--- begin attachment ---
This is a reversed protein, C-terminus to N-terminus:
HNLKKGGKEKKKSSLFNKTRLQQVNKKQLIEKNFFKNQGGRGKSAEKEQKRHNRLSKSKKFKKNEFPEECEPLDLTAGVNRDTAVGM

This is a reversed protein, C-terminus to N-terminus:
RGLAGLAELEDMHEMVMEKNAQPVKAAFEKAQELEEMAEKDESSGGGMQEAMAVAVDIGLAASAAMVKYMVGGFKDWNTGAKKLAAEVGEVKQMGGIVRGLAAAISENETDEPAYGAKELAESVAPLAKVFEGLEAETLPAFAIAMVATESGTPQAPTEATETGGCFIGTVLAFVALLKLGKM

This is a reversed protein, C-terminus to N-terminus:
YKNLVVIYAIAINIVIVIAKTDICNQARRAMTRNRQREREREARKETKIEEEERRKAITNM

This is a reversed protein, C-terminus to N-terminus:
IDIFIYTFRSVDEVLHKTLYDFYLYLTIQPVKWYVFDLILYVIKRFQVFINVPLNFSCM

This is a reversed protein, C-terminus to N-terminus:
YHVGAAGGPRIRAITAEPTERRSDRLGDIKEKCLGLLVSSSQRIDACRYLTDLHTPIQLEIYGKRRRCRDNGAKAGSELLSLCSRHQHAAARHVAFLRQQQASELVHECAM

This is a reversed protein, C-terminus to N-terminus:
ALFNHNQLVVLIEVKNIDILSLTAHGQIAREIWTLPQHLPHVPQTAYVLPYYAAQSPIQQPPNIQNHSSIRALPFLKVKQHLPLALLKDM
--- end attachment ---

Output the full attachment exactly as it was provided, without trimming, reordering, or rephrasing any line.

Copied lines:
This is a reversed protein, C-terminus to N-terminus:
HNLKKGGKEKKKSSLFNKTRLQQVNKKQLIEKNFFKNQGGRGKSAEKEQKRHNRLSKSKKFKKNEFPEECEPLDLTAGVNRDTAVGM

This is a reversed protein, C-terminus to N-terminus:
RGLAGLAELEDMHEMVMEKNAQPVKAAFEKAQELEEMAEKDESSGGGMQEAMAVAVDIGLAASAAMVKYMVGGFKDWNTGAKKLAAEVGEVKQMGGIVRGLAAAISENETDEPAYGAKELAESVAPLAKVFEGLEAETLPAFAIAMVATESGTPQAPTEATETGGCFIGTVLAFVALLKLGKM

This is a reversed protein, C-terminus to N-terminus:
YKNLVVIYAIAINIVIVIAKTDICNQARRAMTRNRQREREREARKETKIEEEERRKAITNM

This is a reversed protein, C-terminus to N-terminus:
IDIFIYTFRSVDEVLHKTLYDFYLYLTIQPVKWYVFDLILYVIKRFQVFINVPLNFSCM

This is a reversed protein, C-terminus to N-terminus:
YHVGAAGGPRIRAITAEPTERRSDRLGDIKEKCLGLLVSSSQRIDACRYLTDLHTPIQLEIYGKRRRCRDNGAKAGSELLSLCSRHQHAAARHVAFLRQQQASELVHECAM

This is a reversed protein, C-terminus to N-terminus:
ALFNHNQLVVLIEVKNIDILSLTAHGQIAREIWTLPQHLPHVPQTAYVLPYYAAQSPIQQPPNIQNHSSIRALPFLKVKQHLPLALLKDM